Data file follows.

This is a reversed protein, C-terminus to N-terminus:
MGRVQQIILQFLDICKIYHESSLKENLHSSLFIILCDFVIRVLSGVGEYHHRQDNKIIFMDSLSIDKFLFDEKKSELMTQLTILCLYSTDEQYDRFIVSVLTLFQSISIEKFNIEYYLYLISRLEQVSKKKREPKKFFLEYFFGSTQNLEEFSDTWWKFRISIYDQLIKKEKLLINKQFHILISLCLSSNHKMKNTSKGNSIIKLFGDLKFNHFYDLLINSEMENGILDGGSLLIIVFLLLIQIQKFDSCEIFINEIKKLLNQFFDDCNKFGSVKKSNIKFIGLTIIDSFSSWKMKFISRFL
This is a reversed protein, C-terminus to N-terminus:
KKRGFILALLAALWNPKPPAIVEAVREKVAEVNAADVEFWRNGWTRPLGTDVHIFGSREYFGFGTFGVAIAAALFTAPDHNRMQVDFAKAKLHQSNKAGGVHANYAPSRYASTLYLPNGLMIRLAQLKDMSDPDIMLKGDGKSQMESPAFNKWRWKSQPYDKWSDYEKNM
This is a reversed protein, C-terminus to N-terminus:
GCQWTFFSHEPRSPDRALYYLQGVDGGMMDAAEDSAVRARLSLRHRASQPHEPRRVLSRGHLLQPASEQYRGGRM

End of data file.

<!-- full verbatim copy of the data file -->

This is a reversed protein, C-terminus to N-terminus:
MGRVQQIILQFLDICKIYHESSLKENLHSSLFIILCDFVIRVLSGVGEYHHRQDNKIIFMDSLSIDKFLFDEKKSELMTQLTILCLYSTDEQYDRFIVSVLTLFQSISIEKFNIEYYLYLISRLEQVSKKKREPKKFFLEYFFGSTQNLEEFSDTWWKFRISIYDQLIKKEKLLINKQFHILISLCLSSNHKMKNTSKGNSIIKLFGDLKFNHFYDLLINSEMENGILDGGSLLIIVFLLLIQIQKFDSCEIFINEIKKLLNQFFDDCNKFGSVKKSNIKFIGLTIIDSFSSWKMKFISRFL
This is a reversed protein, C-terminus to N-terminus:
KKRGFILALLAALWNPKPPAIVEAVREKVAEVNAADVEFWRNGWTRPLGTDVHIFGSREYFGFGTFGVAIAAALFTAPDHNRMQVDFAKAKLHQSNKAGGVHANYAPSRYASTLYLPNGLMIRLAQLKDMSDPDIMLKGDGKSQMESPAFNKWRWKSQPYDKWSDYEKNM
This is a reversed protein, C-terminus to N-terminus:
GCQWTFFSHEPRSPDRALYYLQGVDGGMMDAAEDSAVRARLSLRHRASQPHEPRRVLSRGHLLQPASEQYRGGRM